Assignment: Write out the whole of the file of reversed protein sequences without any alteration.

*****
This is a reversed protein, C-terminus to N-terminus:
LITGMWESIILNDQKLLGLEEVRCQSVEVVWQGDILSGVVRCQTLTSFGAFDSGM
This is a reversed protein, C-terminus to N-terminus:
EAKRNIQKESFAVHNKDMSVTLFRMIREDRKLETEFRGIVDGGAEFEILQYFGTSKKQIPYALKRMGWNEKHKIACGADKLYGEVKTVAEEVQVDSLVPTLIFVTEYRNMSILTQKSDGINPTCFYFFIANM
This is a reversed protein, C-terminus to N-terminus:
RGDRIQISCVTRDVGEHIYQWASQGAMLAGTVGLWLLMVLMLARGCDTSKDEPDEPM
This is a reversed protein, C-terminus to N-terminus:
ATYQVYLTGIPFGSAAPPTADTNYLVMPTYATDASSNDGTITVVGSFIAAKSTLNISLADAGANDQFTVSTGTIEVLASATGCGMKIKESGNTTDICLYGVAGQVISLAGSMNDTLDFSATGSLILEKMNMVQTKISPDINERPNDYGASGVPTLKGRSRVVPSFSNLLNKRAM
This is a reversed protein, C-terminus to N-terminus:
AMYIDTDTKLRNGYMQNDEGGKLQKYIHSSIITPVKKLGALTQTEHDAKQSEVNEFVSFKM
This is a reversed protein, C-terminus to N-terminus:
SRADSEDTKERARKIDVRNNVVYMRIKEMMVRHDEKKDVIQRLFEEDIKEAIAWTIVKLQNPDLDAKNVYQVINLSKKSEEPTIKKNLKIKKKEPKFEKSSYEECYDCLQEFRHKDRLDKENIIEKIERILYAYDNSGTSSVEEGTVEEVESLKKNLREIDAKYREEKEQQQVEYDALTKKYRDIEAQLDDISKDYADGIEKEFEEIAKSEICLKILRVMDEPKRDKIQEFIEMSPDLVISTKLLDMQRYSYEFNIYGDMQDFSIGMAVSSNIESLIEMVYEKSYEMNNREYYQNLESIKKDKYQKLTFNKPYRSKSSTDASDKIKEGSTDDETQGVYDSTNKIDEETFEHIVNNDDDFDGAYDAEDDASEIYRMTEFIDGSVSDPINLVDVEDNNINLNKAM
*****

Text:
This is a reversed protein, C-terminus to N-terminus:
LITGMWESIILNDQKLLGLEEVRCQSVEVVWQGDILSGVVRCQTLTSFGAFDSGM
This is a reversed protein, C-terminus to N-terminus:
EAKRNIQKESFAVHNKDMSVTLFRMIREDRKLETEFRGIVDGGAEFEILQYFGTSKKQIPYALKRMGWNEKHKIACGADKLYGEVKTVAEEVQVDSLVPTLIFVTEYRNMSILTQKSDGINPTCFYFFIANM
This is a reversed protein, C-terminus to N-terminus:
RGDRIQISCVTRDVGEHIYQWASQGAMLAGTVGLWLLMVLMLARGCDTSKDEPDEPM
This is a reversed protein, C-terminus to N-terminus:
ATYQVYLTGIPFGSAAPPTADTNYLVMPTYATDASSNDGTITVVGSFIAAKSTLNISLADAGANDQFTVSTGTIEVLASATGCGMKIKESGNTTDICLYGVAGQVISLAGSMNDTLDFSATGSLILEKMNMVQTKISPDINERPNDYGASGVPTLKGRSRVVPSFSNLLNKRAM
This is a reversed protein, C-terminus to N-terminus:
AMYIDTDTKLRNGYMQNDEGGKLQKYIHSSIITPVKKLGALTQTEHDAKQSEVNEFVSFKM
This is a reversed protein, C-terminus to N-terminus:
SRADSEDTKERARKIDVRNNVVYMRIKEMMVRHDEKKDVIQRLFEEDIKEAIAWTIVKLQNPDLDAKNVYQVINLSKKSEEPTIKKNLKIKKKEPKFEKSSYEECYDCLQEFRHKDRLDKENIIEKIERILYAYDNSGTSSVEEGTVEEVESLKKNLREIDAKYREEKEQQQVEYDALTKKYRDIEAQLDDISKDYADGIEKEFEEIAKSEICLKILRVMDEPKRDKIQEFIEMSPDLVISTKLLDMQRYSYEFNIYGDMQDFSIGMAVSSNIESLIEMVYEKSYEMNNREYYQNLESIKKDKYQKLTFNKPYRSKSSTDASDKIKEGSTDDETQGVYDSTNKIDEETFEHIVNNDDDFDGAYDAEDDASEIYRMTEFIDGSVSDPINLVDVEDNNINLNKAM